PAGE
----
Every public change is a breaking change

Here’s an inconvenient truth: just about every “public surface area” change you make to your code is a potential breaking change. First off, I should clarify what I mean by a “breaking change” for the purposes of this article. If you provide a component to a third party, then a “breaking change” is a change…

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Breaking changes and named arguments

Before I get into the subject of today’s post, thanks so much to all of you who have given us great feedback on the Roslyn CTP. Please keep it coming. I’m definitely going to do some articles on Roslyn in the future; the past few weeks I have been too busy actually implementing it to…

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Optional argument corner cases, part four

(This is the fourth and final part of a series on the corner cases of optional arguments in C# 4; part three is here.) Last time we discussed how some people think that an optional argument generates a bunch of overloads that call each other. People also sometimes incorrectly think that void M(string format, bool…

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Asynchrony in C# 5 Part Six: Whither async?

A number of people have asked me what motivates the design decision to require any method that contains an “await” expression to be prefixed with the contextual keyword “async”. Like any design decision there are pros and cons here that have to be evaluated in the context of many different competing and incompossible principles. There’s…

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A Definite Assignment Anomaly

UPDATE: I have discovered that this issue is considerably weirder than the initial bug report led me to believe. I’ve rewritten the examples in this article; the previous ones did not actually demonstrate the bug.  Consider the following code: struct S {  private string blah;  public S(string blah)  {      this.blah = blah;  }  public void Frob()  {…

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Why Can’t I Access A Protected Member From A Derived Class? Part Six

Reader Jesse McGrew asks an excellent follow-up question to my 2005 post about why you cannot access a protected member from a derived class. (You probably want to re-read that post in order to make sense of this one.) I want to be clear in my terminology, so I’m going to define some terms. Suppose…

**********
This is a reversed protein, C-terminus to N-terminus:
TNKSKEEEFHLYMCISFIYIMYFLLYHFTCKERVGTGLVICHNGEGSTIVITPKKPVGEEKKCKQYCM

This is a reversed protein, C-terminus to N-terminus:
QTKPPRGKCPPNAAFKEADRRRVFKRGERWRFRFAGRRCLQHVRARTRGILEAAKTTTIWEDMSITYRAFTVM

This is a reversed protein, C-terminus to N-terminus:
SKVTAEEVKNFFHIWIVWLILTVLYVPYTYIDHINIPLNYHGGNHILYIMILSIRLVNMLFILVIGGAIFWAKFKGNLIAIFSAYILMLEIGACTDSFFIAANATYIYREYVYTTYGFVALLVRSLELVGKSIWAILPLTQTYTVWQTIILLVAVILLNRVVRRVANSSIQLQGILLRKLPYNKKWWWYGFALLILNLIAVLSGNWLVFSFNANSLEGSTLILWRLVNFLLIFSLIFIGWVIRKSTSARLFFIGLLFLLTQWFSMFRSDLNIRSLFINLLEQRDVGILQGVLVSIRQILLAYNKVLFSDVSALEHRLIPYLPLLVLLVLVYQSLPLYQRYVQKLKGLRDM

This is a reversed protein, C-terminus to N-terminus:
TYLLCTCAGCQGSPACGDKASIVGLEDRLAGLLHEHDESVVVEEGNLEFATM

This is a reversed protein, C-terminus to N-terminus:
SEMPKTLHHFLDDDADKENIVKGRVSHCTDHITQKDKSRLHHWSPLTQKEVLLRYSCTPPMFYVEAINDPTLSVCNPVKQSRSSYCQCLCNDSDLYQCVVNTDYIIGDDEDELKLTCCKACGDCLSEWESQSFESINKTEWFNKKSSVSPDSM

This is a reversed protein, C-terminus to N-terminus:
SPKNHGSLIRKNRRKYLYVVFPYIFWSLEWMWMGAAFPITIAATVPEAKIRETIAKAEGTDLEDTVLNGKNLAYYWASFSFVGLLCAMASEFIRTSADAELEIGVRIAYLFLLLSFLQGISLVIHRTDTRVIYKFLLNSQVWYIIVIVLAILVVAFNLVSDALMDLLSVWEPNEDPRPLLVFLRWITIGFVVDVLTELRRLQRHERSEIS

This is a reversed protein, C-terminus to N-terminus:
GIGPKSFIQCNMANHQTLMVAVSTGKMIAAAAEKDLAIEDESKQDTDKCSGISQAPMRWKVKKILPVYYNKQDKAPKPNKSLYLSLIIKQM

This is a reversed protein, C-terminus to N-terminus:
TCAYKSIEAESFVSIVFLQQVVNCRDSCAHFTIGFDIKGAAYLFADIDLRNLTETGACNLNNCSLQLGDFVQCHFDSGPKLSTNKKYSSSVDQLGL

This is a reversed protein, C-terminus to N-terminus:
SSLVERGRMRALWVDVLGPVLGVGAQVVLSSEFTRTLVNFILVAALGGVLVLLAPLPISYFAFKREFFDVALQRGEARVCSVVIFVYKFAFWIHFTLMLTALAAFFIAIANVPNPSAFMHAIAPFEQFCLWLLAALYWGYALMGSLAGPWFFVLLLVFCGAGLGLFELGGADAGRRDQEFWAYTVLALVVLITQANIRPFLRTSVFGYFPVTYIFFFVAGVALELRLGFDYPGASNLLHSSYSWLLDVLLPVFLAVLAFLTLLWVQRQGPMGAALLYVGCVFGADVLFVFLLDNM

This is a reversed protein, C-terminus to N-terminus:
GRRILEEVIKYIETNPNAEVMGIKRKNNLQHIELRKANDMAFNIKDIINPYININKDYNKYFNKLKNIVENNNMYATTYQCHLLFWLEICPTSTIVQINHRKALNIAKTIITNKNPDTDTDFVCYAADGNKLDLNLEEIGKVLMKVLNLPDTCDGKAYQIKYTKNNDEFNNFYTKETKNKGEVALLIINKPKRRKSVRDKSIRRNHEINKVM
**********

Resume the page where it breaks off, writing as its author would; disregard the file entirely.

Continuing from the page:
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Closing over the loop variable, part two

(This is part two of a two-part series on the loop-variable-closure problem. Part one is here.) UPDATE: We are taking the breaking change. In C# 5, the loop variable of a foreach will be logically inside the loop, and therefore closures will close over a fresh copy of the variable each time. The “for” loop…

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Closing over the loop variable considered harmful

(This is part one of a two-part series on the loop-variable-closure problem. Part two is here.) UPDATE: We are taking the breaking change. In C# 5, the loop variable of a foreach will be logically inside the loop, and therefore closures will close over a fresh copy of the variable each time. The “for” loop…

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The void is invariant

[UPDATES below]  A while back I described a kind of variance that we’ve supported since C# 2.0. When assigning a method group to a delegate type, such that both the selected method and the delegate target agree that their return type is a reference type, then the conversion is allowed to be covariant. That is,…

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Reserved and Contextual Keywords

Many programming languages, C# included, treat certain sequences of letters as “special”. Some sequences are so special that they cannot be used as identifiers. Let’s call those the “reserved keywords” and the remaining special sequences we’ll call the “contextual keywords”. They are “contextual” because the character sequence might one meaning in a context where the…

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